Asked about the impacts, LAPD Chief Michel Moore said that the numbers remained below the peak of cases within the department last January — though they came on more swiftly and continue to grow — and that the department has so far been able to meet minimum staffing requirements for patrol.
He said many of those testing positive had been vaccinated, and that fortunately most were experiencing mild or moderate symptoms.
Capt. Stacy Spell, an LAPD spokesman, said the department had not experienced any disruption to its “core services.”
“The department is prepared to make adjustments to our staffing, including the reallocation of human resources in the event it becomes needed, however we are not at that point,” Spell said. “We continue to meet the demands needed and will ensure Angelenos’ public safety needs are met.”
Cheryl Getuiza, an LAFD spokeswoman, said the Fire Department had a number of “24-hour closures to engines and trucks” in place due to the reduction in staffing.
However, the department “must maintain adequate daily staffing to ensure our ambulances and firetrucks are ready to respond at all times” and was doing so through overtime and other moves of staffing, Getuiza said.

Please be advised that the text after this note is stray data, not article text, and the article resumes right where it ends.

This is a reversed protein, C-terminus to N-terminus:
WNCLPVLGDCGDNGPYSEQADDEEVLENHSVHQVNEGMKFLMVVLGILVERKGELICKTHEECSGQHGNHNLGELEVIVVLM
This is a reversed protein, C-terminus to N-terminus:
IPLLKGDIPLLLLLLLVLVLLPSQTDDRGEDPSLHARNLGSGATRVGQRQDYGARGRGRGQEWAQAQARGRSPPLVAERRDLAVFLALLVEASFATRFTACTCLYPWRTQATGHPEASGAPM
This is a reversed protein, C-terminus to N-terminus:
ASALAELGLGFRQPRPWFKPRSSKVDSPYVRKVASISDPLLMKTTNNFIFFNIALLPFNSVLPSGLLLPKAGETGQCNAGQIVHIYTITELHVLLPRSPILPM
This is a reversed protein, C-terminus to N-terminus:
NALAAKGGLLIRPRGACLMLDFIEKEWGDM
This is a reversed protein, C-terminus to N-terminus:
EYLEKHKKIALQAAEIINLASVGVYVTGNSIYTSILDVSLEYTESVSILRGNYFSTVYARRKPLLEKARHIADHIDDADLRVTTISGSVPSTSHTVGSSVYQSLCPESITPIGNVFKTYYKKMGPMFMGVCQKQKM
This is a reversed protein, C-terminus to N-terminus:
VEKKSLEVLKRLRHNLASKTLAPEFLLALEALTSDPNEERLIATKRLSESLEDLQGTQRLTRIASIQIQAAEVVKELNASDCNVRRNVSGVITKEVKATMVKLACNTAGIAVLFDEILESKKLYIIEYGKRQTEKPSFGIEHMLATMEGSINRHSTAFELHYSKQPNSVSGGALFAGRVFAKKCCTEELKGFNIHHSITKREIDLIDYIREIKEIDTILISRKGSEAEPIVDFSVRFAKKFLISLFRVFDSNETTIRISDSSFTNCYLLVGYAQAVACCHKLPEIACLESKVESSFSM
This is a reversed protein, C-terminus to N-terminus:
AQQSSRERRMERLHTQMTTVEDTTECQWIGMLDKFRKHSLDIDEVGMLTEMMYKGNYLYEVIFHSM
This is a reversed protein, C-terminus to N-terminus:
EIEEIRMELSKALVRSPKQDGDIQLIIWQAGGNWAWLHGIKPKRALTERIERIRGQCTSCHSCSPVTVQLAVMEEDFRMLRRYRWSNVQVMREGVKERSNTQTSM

“It’s important to note that company closures do not equate to fire station closures,” she said. “Communities have resources available and will continue to receive adequate coverage.”
Fire Chief Ralph Terrazas in a letter to LAFD personnel Tuesday noted the large number of personnel out sick and urged his workforce to get vaccinated.
“Due to this rise in numbers, I encourage all members to get vaccinated, boosted, tested and observe all Department protocols to minimize the spread,” Terrazas wrote.
Harrison Wollman, a spokesman for Garcetti, said in a statement that keeping city residents safe was Garcetti’s “top priority,” and that the mayor was “focused on making sure the Police and Fire Departments have the resources they need to do that during this unprecedented surge in cases.”
Wollman said the mayor had authorized additional overtime funds for police patrols and “is committed to taking the steps necessary to make sure we have the fire and police resources we need in place across the city.”